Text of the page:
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Birth Month Flowers and Their Meanings

Did you know that every month has a birth flower and that, like birthstones, each one has special meaning? Like people, each birth flower is distinctive – filled with significance and wonderful stories. So whether you’re looking for a creative way to celebrate someone’s birthday, or you would like to add a personal touch to a flower arrangement for any occasion, our Birthday Flower Gift Guide will help you find out which flower is uniquely theirs. For additional gift giving ideas, view birthstone floral bouquets and arrangements.


January: Carnations

Representing pride, beauty, admiration and gratitude, fascination, distinction, divine love, woman. The carnation’s multilayered, feathery soft petals conceal a hardy core – an appropriate paradox for this January flower. Send Teleflora's Enchanted Journey bouquet to someone with a January birthday, a richly colorful and fragrant gem.


February: Iris

Associated with the twenty-fifth wedding anniversary. It should come as no surprise that the iris's three upright petals symbolize faith, valor and wisdom. They also symbolize valued friendship, hope, my compliments and passion. This February birth flower comes in blue, purple, yellow and white. Order Tulip Song with white irises today.


March: Daffodil

Associated with the tenth wedding anniversary. When the bright yellow daffodil pokes through late winter's ground, it's like a long-awaited friend returning home and a birth flower anyone would be proud to call their own. Symbolizing rebirth and new beginnings, particularly when presented in an abundant bouquet, daffodils promise happiness and joy. View our Daffodil Dreams arrangement.


April: Daisy

Innocence, I'll never tell, purity, love that conquers all. Associated with the fifth wedding anniversary. Epitomizing childlike joy and playfulness, this April birth flower captures the essence of spring’s happy-go-lucky, forever-young attitude. Send daisies in our Sunny Day Pitcher.


May: Lily

Lilies were so revered by the ancient Greeks that they believed they sprouted from the milk of Hera, the queen of the gods. Long tied to the Virgin Mary, the white Madonna lily represents virtue, while the lily of the valley conveys sweetness and humility. In the language of flowers, this May birth flower expresses purity of heart, majesty and honor. Send our Written in the Stars lily bouquet.


June: Rose

Love, passion, beauty and perfection. The rose is rich with history and meaning. Aphrodite, the Greek goddess of love, presented a rose to Eros, and Cleopatra lured Mark Antony with a room knee-deep in rose petals. Named for the Latin word rosa which means red. Associated with the 15th wedding anniversary. Send Teleflora's Fifth Avenue Present rose bouquet.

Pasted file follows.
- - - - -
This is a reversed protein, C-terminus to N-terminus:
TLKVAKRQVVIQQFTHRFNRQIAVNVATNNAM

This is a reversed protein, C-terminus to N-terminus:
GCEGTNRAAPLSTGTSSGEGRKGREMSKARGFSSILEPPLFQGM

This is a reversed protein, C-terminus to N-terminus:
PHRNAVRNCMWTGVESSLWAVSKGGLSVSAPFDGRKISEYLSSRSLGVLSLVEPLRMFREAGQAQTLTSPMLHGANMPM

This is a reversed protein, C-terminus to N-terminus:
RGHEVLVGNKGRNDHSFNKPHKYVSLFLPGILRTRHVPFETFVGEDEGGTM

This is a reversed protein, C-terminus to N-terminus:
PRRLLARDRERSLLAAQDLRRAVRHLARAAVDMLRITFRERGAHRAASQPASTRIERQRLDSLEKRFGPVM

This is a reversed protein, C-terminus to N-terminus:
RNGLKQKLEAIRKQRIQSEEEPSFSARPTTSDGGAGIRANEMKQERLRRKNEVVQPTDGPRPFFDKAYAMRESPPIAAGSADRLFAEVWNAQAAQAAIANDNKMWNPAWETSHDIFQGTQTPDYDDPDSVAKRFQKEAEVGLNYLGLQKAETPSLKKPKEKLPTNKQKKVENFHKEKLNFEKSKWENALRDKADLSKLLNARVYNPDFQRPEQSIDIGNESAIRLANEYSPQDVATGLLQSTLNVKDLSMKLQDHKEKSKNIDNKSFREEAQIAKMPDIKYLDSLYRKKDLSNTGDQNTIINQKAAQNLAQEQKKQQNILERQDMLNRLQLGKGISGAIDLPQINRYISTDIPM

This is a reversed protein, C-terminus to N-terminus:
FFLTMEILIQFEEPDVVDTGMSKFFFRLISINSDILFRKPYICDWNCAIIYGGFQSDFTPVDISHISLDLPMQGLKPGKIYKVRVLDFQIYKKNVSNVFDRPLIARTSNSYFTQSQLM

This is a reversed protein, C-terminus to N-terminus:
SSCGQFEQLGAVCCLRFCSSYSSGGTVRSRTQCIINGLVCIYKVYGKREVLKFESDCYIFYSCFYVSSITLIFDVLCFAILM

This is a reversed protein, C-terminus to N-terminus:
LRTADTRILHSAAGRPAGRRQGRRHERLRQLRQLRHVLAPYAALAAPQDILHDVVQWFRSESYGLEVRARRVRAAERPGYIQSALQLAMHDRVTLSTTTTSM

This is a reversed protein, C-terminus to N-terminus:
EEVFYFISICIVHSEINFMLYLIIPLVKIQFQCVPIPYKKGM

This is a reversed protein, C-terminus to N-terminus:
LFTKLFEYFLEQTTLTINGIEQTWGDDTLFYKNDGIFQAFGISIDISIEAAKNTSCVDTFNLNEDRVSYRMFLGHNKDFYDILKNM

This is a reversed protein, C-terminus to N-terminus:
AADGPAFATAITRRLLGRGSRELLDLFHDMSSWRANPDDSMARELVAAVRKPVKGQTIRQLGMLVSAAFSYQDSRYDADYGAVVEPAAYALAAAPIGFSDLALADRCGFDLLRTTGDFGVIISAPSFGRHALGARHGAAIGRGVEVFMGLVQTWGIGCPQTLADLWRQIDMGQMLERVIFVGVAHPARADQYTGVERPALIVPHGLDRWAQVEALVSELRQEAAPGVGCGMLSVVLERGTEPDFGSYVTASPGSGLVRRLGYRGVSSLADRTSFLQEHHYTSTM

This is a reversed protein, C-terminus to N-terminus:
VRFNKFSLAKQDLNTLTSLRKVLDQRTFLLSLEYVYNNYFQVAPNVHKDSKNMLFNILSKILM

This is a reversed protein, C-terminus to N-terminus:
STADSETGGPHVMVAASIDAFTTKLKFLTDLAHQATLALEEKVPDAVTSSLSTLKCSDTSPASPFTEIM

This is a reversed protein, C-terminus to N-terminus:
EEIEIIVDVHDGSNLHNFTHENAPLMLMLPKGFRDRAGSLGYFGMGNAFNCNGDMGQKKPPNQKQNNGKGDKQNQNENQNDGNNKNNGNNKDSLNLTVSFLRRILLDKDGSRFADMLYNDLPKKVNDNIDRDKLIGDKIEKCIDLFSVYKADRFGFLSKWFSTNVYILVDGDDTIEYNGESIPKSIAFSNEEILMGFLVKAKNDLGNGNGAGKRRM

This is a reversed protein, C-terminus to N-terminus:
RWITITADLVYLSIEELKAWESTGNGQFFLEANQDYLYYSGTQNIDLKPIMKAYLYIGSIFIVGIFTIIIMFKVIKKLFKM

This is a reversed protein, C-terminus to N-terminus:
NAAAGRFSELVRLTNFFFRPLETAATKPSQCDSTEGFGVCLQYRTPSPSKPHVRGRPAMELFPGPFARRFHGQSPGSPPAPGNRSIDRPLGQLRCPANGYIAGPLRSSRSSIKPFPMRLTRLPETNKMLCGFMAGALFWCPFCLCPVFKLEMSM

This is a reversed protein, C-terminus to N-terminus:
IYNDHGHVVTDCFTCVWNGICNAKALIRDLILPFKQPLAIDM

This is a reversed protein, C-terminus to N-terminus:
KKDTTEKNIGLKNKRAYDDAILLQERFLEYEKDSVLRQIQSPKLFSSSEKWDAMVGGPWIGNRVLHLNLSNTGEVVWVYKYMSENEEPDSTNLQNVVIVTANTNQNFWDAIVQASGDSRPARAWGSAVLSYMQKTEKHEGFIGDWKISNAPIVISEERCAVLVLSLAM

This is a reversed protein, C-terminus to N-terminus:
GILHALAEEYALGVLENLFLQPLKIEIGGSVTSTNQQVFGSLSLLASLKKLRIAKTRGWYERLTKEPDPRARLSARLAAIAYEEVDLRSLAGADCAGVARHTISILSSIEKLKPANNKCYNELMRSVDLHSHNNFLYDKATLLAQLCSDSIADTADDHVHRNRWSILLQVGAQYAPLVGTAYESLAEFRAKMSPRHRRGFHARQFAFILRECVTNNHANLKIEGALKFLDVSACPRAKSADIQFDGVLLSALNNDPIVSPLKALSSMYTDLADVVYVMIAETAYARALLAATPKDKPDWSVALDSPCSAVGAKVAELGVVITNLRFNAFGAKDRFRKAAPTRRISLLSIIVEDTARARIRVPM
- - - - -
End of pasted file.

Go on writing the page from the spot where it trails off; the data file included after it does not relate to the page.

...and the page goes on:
July: Delphinium

With its lush, dolphin-shaped flowers, the aptly named delphinium – or larkspur – symbolizes an open heart and ardent attachment. Also signifying a feeling of lightness and levity, the gentle hues and refreshing fragrance of this summer birth flower give it a refreshing and distinctive natural beauty. Send Teleflora's Seaside Centerpiece with delphiniums, roses and hydrangeas to those celebrating July birthdays.


August: Gladiola

Gladiola, the August birth flower, represents strength and moral integrity – not surprising when you consider that its name comes from the Latin word for sword, "gladius." But while its sword-shaped stems may imply Roman gladiators, its romantic flowers are capable of piercing a heart with their beauty – explaining why infatuation is another one of its meanings as well. Order our Fantasy Found zen gladioli bouquet today


September: Aster

With their lush texture, rich hues and wildflower beauty, it's easy to see why asters have had a long association with magical powers. In ancient times, it was believed that when aster leaves burned, their perfume could drive away evil. Today, this September birth flower is known as a talisman of love and an enduring symbol of elegance. Send Telelfora's Confetti Present birthday bouquet.


October: Marigold

With their rich, autumn-colored hues, marigolds are the quintessential October birth flower. Early Christians called marigolds Mary’s Gold, and placed it by statues of the Virgin Mary. Brilliant and colorful, with a late-harvest warmth and a broad open bloom, marigolds signify affection and grace. Marigolds do not survive when cut so instead send a fall arrangement to those born in October.


November: Chrysanthemum

Chrysanthemums, a symbol of the sun, have held many noble positions in ancient cultures. The Japanese consider the orderly unfolding of their petals to represent perfection, and Confucius suggested they be used as an object of meditation. Signifying optimism and happiness, why not send Your Special Day flower cake to someone celebrating a November birthday?


December: Poinsettia

Also known as the Christmas flower, legend has it that poinsettias began as a humble weed. When a little girl – with no means for a grander gift – placed weeds on a church altar, they turned into brilliant red blooms. Symbolizing good cheer and merriment, the December birth flower poinsettia plant is a fitting tribute to December’s joyful celebrations.